This "horse" captures the attention of every second-grader who visits the Edina History Museum during our behind-the-scenes storeroom tour.
Adults like her too. Isn't she a beaut?
All the tack, in case you missed the name emblazoned on the side, was donated by J.A. Danens and Son, who dug many of Edina's basements with horse and scraper. You can tell the Danens took pride in their work. The tack -- despite being used on sweaty hard-working horses -- is in pristine condition. After a long day of digging, the Danens cleaned everything. (Later on, when they used machinery, they washed their trucks every day.)
Here's a closer look at the name...
and the scraper.
It's hard to believe that a horse and scraper could dig a house basement, but that's how it was done. Here's the photographic evidence: Danens' horse team digs out basements near Alden and West 51st Street in Edina's new South Harriet Park, early 1940s.
This is a bit late for a horse and scraper operation, but patriarch Joe Danens, who started the business in 1913, resisted modernization. He had dug most of the basements in the Country Club area with horses and scraper and continued to work a team even after 1936, when his son Calvin “Sonny” Danens bought power shovels, dump truck and bulldozer.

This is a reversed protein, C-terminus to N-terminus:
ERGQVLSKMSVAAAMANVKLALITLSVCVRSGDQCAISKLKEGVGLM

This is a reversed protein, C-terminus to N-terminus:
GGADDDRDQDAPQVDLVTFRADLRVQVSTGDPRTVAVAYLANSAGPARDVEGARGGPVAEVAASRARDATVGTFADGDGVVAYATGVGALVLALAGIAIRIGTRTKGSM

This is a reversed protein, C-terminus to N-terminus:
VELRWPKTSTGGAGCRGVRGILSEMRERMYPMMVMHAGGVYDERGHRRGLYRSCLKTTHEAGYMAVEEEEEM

With machinery, however, J.A. Danens and Son were poised for the post-World War II building boom. In 1947, Sonny estimated that the company was digging 400 to 500 basements in a year. By 1975, Danens had dug 75 percent of all Edina and Minneapolis basements south of Lake Street.
From 1950 to Sonny’s death in 1975, Danens and Son worked on Southdale, Edina City Hall (1954), Edina’s first high school and several Minneapolis downtown buildings. Danens’ projects included Northern States Power building, all of Dayton’s stores parking ramps, the Federal Reserve Bank, Minnesota Orchestra Hall and the Sheraton Ritz Hotel.
Danens helped transform Edina by helping expand Highway 100 in the 1970s. “(My wife and I) both can remember when there was no road, no Highway 100, just a trail used in the winter. They never did get a road across until 1920 and they called it the new road for years,” Sonny said.
Danens started with a building near 50th and France and expanded to a large garage in the Grandview area (5116 Brookside Avenue). Sonny sold all his equipment at a huge public auction in 1975 when he retired; soon after, he died during open heart surgery. His wife Marion Green Danens died last year, but she often came into the museum to visit the horse and reminisce.
The Danens name lives on with an Edina street named after the family.
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